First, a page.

Oil and gas prices have surged following Russia’s invasion of Ukraine on February 24.
The United States has banned imports of oil and gas and the United Kingdom is phasing out oil imports as part of a series of Western sanctions aimed at cutting off Russia from the world’s financial arteries. The European Union, meanwhile, has said it will move to end its reliance on Russian gas.
In 2020, the world consumed 3,822.8 billion cubic metres (bcm) of natural gas, according to the BP Statistical Review of World Energy 2021. The United States alone accounted for more than 20 percent (832 bcm) of the world’s annual gas consumption, followed by Russia (411.4 bcm), and China (330.6 bcm).
Russia has the largest reserves of natural gas followed by Iran and Qatar. Together, the three countries accounted for half of the world’s natural gas reserves in 2020.
Russia has proven reserves of about 48,938 bcm, Iran of 34,077 bcm, and Qatar of 23,831 bcm.
Which countries export the most natural gas?
Unlike the Organization of the Petroleum Exporting Countries (OPEC), there is not a multinational organisation for major gas exporters that adjusts supply to balance the market.
However, the Gas Exporting Countries Forum (GECF) exists as an 11-member organisation comprising Algeria, Bolivia, Egypt, Equatorial Guinea, Iran, Libya, Nigeria, Qatar, Russia, Trinidad and Tobago and Venezuela.
Angola, Azerbaijan, Iraq, Malaysia, Mozambique, Norway, Peru and the United Arab Emirates have the status of observer members. The consortium represents 71 percent of the world’s proven natural gas reserves.
More than 80 percent of global exports in gas is tied to 10 major exporters. In 2020, the 10 largest gas exporters in the world were Russia (199,928 mcm), United States (149,538 mcm), Qatar (143,700 mcm), Norway (112,951 mcm), Australia (102,562 mcm), Canada (70,932 mcm), Germany (50,092 mcm), Netherlands (39,976 mcm), Algeria (34,459 mcm) and Nigeria (35,586 mcm).
Which countries rely the most on Russian natural gas?
In 2019, the world’s top exporters of natural gas were Australia ($34bn), Qatar ($27.5bn), Russia ($24.5bn), Norway ($21bn) and the US ($16bn).
Italy bought about one-quarter (24 percent) of Russia’s total natural gas exports worth $5.8bn. This made up only 39 percent of the country’s natural gas imports.
At least 37 countries imported Russian gas in 2019. The countries that rely most on Russian gas include: Belarus, Bosnia and Herzegovina, Norway and Serbia – each importing about 99 percent of their gas from Russia.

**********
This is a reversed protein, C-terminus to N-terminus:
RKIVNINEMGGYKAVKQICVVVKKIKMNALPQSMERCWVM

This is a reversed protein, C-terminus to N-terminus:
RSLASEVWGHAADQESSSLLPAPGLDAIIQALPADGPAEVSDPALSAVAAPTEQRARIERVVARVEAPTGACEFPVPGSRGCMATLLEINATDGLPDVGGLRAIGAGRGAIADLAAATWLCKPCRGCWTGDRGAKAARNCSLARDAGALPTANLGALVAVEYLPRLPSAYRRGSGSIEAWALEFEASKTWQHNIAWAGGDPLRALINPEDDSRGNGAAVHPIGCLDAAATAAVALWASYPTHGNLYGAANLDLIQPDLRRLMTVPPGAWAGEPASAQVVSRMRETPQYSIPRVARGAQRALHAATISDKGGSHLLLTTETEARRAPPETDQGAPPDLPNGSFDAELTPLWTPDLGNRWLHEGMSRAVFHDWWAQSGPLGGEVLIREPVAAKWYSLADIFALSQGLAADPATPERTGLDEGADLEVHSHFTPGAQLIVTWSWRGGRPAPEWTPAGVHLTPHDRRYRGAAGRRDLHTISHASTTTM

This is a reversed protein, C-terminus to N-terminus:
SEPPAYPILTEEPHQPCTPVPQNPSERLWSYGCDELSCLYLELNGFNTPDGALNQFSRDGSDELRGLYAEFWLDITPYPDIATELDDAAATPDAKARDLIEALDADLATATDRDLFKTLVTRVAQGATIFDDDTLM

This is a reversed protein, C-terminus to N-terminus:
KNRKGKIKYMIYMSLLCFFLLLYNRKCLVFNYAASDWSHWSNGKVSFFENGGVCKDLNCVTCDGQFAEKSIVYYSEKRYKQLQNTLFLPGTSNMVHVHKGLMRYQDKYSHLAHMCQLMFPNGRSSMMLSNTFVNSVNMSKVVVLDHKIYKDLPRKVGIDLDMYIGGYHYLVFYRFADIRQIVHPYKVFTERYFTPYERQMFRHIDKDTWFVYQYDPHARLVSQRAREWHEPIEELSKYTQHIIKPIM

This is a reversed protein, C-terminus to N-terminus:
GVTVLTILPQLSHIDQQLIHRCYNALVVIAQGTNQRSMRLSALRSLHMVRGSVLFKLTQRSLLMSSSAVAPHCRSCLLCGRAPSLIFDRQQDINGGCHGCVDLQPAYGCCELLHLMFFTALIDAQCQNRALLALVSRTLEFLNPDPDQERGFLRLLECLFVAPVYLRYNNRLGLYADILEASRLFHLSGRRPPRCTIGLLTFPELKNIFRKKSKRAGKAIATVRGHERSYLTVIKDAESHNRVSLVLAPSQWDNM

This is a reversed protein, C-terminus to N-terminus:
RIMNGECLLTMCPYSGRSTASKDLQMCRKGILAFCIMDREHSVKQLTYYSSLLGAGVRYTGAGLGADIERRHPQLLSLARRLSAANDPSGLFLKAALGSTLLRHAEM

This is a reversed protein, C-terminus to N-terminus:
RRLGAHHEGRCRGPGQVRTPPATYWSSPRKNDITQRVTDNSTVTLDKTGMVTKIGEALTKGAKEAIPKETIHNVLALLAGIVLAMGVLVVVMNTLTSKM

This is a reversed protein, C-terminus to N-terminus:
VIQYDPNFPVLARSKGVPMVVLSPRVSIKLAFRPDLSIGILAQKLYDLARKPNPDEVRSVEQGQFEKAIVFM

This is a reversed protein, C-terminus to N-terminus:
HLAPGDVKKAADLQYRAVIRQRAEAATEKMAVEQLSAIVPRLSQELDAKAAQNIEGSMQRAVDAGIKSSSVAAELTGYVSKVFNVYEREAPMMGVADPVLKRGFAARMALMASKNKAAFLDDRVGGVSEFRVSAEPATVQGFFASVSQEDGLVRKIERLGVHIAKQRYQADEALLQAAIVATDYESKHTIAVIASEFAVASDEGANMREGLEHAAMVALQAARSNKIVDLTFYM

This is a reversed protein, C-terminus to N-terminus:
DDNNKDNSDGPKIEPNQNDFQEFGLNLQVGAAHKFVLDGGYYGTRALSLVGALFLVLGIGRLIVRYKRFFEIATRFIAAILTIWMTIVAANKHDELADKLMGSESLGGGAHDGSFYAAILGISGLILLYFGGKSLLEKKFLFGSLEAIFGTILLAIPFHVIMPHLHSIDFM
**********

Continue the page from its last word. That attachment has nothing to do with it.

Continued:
The graphic below shows how much of each country’s total natural gas imports come from Russia.
How is gas used and produced?
Natural gas is used in transportation, to generate electricity and heat homes, as well as in the industrial sector to produce raw materials such as glass, plastics and paint, among other things.
Odourless and colourless, natural gas forms over millions of years from decomposed organisms, silt and sand, which then become exposed to heat and pressure under the Earth’s surface.
Methane is the largest component of natural gas, which also contains smaller amounts of natural gas liquids and gases such as carbon dioxide and water vapour.
Gas is extracted by drilling vertically or horizontally into the ground, allowing gas to flow up through wells to the surface. From the wells, natural gas is then sent to processing plants where water vapour and non-hydrocarbon compounds are removed and NGL (natural gas liquid) is separated from wet gas. It is then distributed to consumers via a network of pipelines.
European reliance on Russian gas
Russia owns the world’s second-largest gas infrastructure after the US with a total length of almost 100,000km (62,137 miles).
In 2021, European imports of gas from Russia were more than 380 million cubic metres (mcm) per day via pipeline, totalling about 140 bcm for the year, according to the IEA. An additional 15 bcm was delivered in liquified natural gas (LNG) form. Russia accounted for about 45 percent of the EU’s gas imports and 40 percent of its entire gas consumption.
The EU has announced a strategy to reduce its reliance on gas from Russia by two-thirds by the end of 2022. The REPowerEU plan aims to find alternative supplies of gas and greener energy sources.
Russia’s footmark on the global oil and gas market is significant and with tough sanctions on Russia’s energy sector the effects are being felt globally. Gas prices in Europe and the UK spiked significantly in March after the invasion, but they have since consolidated as Russia and Ukraine engaged in peace talks.